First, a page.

Tuesday, March 08, 2005

Clever titles are not arguments

Posted by Craig Westover | 2:19 PM |  

Sometimes my hometown paper does some great things; sometimes it doesn't. An example of the latter is the editorial today ("Where's there's smoke there's no backbone") on the failure of the statewide smoking ban bill in the House.

Let’s put aside that once again a smoking ban editorial is written without one mention of the individual rights issue. Ignoring it doesn’t make it go away. It was not only brought up, but emphasized in every House and Senate hearing held on the smoking ban thus far. One can only surmise that the Pioneer Press ignores the issue because it cannot argue it, let alone refute it.

Individual rights is what the editorial did not address; what it did address is internally illogical and violates some of the paper’s own journalistic standards. It also shows the short-comings of researching editorials only by reading the paper.

Let’s start with the declaration that the the vote to kill the smoking ban by the House Commerce and Financial Institutions Committee was “chicken-hearted.” Later in the editorial it is said --
Gov. Tim Pawlenty has said he would sign legislation to extend smoke-free workplace law to restaurants and bars. The momentum is with proponents. The blanket argument that bans would hurt business in eating and drinking establishments has been disproved in enlightened states that have such bans. Reducing the harmful effects of smoke is a health care cost issue at a time when runaway increases for the sorts of serious illnesses that smoking can cause are driving up the cost of insurance. Clearing the air saves lives and money.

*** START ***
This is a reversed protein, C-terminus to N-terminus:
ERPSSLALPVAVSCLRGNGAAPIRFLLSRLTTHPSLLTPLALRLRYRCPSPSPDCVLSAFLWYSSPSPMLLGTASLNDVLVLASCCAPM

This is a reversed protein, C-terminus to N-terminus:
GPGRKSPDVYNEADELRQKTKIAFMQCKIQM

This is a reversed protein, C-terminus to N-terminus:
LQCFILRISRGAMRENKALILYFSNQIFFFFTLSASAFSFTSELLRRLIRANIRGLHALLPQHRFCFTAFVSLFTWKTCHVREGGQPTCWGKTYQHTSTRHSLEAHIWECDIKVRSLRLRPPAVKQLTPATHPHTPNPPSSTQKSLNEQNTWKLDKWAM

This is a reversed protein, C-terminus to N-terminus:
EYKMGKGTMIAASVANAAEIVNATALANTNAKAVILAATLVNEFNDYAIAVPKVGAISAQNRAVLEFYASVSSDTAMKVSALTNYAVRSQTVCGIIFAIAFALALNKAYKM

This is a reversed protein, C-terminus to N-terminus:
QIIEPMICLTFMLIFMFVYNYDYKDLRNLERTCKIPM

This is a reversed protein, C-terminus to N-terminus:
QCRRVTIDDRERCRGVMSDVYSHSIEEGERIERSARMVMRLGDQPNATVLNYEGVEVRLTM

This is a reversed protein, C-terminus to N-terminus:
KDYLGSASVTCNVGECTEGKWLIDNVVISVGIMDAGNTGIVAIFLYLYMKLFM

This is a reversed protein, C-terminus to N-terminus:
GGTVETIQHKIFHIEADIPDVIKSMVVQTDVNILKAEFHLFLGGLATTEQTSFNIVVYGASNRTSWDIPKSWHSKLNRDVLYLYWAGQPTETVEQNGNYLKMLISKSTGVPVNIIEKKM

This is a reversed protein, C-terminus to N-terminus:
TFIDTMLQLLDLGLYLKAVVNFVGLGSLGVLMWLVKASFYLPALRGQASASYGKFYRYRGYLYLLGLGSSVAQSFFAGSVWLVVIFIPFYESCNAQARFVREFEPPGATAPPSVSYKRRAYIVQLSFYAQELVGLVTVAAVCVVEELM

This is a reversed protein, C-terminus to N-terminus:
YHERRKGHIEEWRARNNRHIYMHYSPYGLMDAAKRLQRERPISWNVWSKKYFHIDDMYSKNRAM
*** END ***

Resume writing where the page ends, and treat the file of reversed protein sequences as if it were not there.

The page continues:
So if everyone wants this, why is it “chicken hearted” to vote against it? Perhaps, just perhaps, with all the world screaming at you, it takes a little courage to stand up for an unpopular cause that nonetheless represents a fundamental right that shouldn’t be taken away because some writers feel . . .
it is past time for all Minnesotans to enjoy going out to eat without having to plot and plan for a destination that has no blue haze wafting from the smoking section.
As for journalistic principle, look again at this statement --
The blanket argument that bans would hurt business in eating and drinking establishments has been disproved in enlightened states that have such bans.
Where is the attribution for that statement? Journalists are suppose to back up their premises with information the ordinary reader can understand as a source -- either neutral or with a point of view on an issue. Making broad assertions without backup that a reader can see, opens a piece to credibility problems that weaken an argument.

Had there been a source cited, it would contain aggregate data showing no reduction in state tax revenue from the hospitality industry following a smoking ban. It would not have shown the affect of smoking bans on some individual businesses. Even the sponsor of the smoking ban bill, Rep. Doug Meslow, acknowledged in a hearing that some bars and restaurants would lose business following a smoking ban (although he stated that he felt that community health concerns overrode the property rights issue).

Finally the editorial makes the assertion that
as a matter of equity, the same rules should apply whether a restaurant is in Hibbing or Hastings. It's in the public interest for proponents to find a way to advance the statewide smoking ban this year.
Again, in the House and Senate hearings, but unreported in the paper, several greater Minnesota legislators expressed concerns that a smoking ban in their districts would put local establishments in an unfair competitive position with tribal casino operations; some had concerns about activities on border rivers; some had concerns about border towns; others were concerned about small populations with a high percentage of smokers.

In short, many greater Minnesota legislators had reservations about applying a statewide ban based on metropolitan ordinances that were never designed to meet the needs of a rual area.

The smoking ban bill will come up again. Some legislation just refuses to die. Let’s hope that when it does, my hometown paper will be ready to engage in debate and not simply rhetorically stamp its feet at the inconvenience of having to plan a night out.